Friday, April 18, 2008

Korban Pesach , Heseibah and Simple Jews

Rav Nosson of Breslov, zt”l taught that whenever we are about to begin serving G-d in earnest, we have to make haste—just as the original korban Pesach was eaten in haste, while later ones were not. At the start, we must detach ourselves from the worldly desires that entrap us. As soon as we feel the stirrings of inspiration to change, we must take advantage of the momentum and break out of the ties that bind us to the vanities of this world. Who knows if we will be given the opportunity again to make a radical break with our past behavior? Later, when we have already broken free to some extent, we can relax a bit and progress gradually—just as the Pesachim of later generations were unrushed.


The Imrei Emes zt”l asked a pointed question on Pesachim 99 which states that a poor person must do hesibah and drink the four cups during the Seder: How could we entertain the thought that a poor man is exempt from heseibah or the four cups? He’s a Jew, isn’t he? But since poverty here signifies poverty of the mind, and leaning during the meal represents mental freedom, harchavas hada’as, we can see why the Mishnah must clarify that even a “poor” Jewish man must recline while he eats. He must likewise drink all four cups of wine—for they parallel the four terms of redemption, and represent the four spiritual worlds of atzilus, beriyah, yetzirah, and asiyah. Even the most down-trodden Jewish soul reaches up and touches the highest of all worlds.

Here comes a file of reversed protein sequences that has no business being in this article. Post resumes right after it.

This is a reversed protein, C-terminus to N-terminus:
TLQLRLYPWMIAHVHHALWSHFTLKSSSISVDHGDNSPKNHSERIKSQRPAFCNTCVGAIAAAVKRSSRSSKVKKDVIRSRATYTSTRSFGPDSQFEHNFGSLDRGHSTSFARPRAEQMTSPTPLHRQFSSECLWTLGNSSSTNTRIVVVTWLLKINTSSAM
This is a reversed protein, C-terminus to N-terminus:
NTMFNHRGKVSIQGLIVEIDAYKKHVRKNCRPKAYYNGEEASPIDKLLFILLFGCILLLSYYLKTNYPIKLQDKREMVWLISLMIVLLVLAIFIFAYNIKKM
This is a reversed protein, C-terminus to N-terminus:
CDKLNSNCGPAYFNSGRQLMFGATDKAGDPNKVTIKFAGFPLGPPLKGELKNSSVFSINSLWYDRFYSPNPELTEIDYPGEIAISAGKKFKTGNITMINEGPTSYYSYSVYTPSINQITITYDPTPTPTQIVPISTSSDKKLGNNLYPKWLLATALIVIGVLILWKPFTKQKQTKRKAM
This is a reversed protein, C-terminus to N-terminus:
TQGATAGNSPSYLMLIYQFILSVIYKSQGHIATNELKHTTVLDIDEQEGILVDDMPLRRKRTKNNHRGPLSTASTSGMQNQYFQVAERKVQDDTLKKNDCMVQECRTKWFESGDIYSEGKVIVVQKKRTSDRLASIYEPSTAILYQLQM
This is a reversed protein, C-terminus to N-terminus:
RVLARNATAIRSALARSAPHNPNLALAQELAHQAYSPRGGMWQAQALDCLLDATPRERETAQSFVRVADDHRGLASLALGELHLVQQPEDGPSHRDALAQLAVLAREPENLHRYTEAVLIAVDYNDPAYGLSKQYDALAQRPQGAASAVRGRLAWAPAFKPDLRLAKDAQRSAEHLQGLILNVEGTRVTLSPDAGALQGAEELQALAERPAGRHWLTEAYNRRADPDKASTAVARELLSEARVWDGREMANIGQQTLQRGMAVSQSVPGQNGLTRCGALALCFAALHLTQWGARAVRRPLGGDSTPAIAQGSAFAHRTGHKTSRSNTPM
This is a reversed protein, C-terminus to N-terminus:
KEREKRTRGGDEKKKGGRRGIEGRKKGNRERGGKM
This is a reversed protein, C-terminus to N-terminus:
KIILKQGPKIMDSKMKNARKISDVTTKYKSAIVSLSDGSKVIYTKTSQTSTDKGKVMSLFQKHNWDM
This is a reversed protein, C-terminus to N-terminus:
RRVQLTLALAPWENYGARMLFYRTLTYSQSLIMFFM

Rav Levi Yitzchak of Berditchev zt”l once met a poor Jew, an apprentice, who had grown out his hair in imitation of the prevailing non-Jewish fashion.

“I’ll give you a gold piece if you’ll shave that chupchik off,” offered the tzaddik, but the man refused.

“I’ll give you five.”


“How about ten?” pushed the Rebbe.

“No thanks,” demurred the man.

“Twenty? Twenty-five gold pieces…” offered the Rebbe, but the man would not give in.

“If you cut your hair, I can promise you a place in the world to come!” exclaimed Rav Levi Yitzchak. At that, the man immediately agreed, and went to have it done.

Rav Levi Yitzchak raised his eyes to heaven, and said: “Master of the universe! This poor man is just an apprentice who slaves for months to earn twenty-five rubles. And what he was unwilling to do for twenty-five rubles, he raced to do for the promise of Your reward that he’s never seen in his life! Are these Jews not worthy of the world to come?!”

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